Courtesy of Catriona Jeffries, Vancouver
Sunrise at Cape Spear
documents a performative work in which Linklater approached the complex issue of cultural loss through simple acts of presence in places of erasure. In 2011, he traveled to Newfoundland, where Indigenous North Americans are thought to have first come into contact with Europeans when Norse explorers landed there around the year 1000; nearly a millennium later, in 1829, the island’s resident tribal peoples, the Beothuk, were declared extinct.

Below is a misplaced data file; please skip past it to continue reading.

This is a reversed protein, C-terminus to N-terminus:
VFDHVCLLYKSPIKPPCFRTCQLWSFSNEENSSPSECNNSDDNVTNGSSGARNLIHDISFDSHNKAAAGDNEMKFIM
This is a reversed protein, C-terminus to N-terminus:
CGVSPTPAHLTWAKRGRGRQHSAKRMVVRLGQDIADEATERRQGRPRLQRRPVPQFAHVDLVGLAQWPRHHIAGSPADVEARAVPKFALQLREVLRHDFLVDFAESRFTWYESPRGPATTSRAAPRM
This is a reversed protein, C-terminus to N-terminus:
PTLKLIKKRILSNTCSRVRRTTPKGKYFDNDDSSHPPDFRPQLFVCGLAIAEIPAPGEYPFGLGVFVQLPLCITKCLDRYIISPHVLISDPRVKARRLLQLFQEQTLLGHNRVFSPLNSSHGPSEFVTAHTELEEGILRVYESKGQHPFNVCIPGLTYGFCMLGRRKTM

Linklater recorded the (notably anticlimactic) sunrise from a rocky shore at Newfoundland’s Cape Spear, the most easterly point in North America and the place of earliest dawn on the continent. Following his trip, he repeatedly attempted to update the Cape Spear Wikipedia
entry with a sentence about his presence at the site, but his contribution was always removed. The dispute
over the relevance of Linklater’s addition to the public record—deemed “article vandalism” by site administrators—underscores the power structures embedded within the process of writing history.